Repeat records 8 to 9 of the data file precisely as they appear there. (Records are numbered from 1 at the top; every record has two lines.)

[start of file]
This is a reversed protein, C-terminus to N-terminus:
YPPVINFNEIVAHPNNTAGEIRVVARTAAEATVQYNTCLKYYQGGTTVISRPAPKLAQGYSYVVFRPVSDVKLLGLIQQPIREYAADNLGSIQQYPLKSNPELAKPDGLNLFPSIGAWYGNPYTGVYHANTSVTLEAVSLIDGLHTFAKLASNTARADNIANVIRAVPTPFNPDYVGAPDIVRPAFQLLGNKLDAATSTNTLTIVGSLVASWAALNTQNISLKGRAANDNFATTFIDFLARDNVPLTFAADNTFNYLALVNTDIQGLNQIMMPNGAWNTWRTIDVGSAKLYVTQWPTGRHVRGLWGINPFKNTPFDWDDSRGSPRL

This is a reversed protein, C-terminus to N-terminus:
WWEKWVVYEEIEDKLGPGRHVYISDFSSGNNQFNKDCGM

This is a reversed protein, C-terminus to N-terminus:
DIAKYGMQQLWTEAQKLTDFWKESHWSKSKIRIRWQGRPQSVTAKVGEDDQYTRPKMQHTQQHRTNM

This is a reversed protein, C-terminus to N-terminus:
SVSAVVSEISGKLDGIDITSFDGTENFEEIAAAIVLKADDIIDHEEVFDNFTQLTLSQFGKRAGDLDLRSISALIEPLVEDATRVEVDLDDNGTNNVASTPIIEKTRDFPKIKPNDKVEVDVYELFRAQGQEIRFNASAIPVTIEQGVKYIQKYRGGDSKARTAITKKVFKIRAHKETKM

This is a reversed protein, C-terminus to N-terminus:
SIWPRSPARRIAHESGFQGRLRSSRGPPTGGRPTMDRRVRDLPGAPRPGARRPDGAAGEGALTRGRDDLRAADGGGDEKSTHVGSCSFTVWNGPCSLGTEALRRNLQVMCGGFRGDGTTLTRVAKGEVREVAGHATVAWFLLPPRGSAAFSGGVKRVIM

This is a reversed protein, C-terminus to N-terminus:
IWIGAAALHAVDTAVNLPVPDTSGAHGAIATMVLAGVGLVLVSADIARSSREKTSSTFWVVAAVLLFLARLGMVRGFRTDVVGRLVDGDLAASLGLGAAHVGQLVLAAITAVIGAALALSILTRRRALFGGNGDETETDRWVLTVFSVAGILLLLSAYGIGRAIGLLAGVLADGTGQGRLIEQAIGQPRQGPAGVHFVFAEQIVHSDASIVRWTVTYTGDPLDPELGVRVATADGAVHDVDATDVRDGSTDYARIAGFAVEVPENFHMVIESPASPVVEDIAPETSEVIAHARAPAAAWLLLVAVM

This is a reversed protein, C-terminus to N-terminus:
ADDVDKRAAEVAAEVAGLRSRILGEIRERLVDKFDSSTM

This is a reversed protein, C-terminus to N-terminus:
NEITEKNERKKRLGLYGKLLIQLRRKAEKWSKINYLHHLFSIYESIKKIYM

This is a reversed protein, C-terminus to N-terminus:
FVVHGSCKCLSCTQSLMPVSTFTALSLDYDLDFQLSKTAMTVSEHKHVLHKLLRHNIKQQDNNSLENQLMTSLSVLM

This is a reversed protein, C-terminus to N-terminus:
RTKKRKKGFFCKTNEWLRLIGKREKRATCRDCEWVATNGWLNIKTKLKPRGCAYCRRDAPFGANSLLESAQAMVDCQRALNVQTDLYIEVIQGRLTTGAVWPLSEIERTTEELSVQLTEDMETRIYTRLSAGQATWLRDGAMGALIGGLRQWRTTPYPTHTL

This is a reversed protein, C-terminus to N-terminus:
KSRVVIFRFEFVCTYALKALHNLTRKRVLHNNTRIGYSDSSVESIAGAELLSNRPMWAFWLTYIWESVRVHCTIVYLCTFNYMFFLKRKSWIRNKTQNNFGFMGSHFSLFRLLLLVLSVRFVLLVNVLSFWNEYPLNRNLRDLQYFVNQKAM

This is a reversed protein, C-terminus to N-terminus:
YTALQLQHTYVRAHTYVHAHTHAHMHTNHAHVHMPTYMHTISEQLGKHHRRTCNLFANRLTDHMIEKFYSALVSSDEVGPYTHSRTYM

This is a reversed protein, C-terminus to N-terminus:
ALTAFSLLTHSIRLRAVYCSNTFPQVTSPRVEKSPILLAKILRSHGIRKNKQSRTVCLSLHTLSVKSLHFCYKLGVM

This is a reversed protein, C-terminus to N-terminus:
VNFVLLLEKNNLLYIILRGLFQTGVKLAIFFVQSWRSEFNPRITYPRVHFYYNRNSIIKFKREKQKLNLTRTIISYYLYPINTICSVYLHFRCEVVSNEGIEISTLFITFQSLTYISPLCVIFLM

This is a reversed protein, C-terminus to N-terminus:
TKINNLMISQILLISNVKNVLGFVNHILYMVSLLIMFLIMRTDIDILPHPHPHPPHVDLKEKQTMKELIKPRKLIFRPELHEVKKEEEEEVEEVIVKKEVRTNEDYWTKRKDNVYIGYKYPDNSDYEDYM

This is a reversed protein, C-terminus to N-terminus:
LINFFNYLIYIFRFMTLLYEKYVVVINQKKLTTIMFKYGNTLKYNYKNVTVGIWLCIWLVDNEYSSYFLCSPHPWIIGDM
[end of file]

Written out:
This is a reversed protein, C-terminus to N-terminus:
NEITEKNERKKRLGLYGKLLIQLRRKAEKWSKINYLHHLFSIYESIKKIYM

This is a reversed protein, C-terminus to N-terminus:
FVVHGSCKCLSCTQSLMPVSTFTALSLDYDLDFQLSKTAMTVSEHKHVLHKLLRHNIKQQDNNSLENQLMTSLSVLM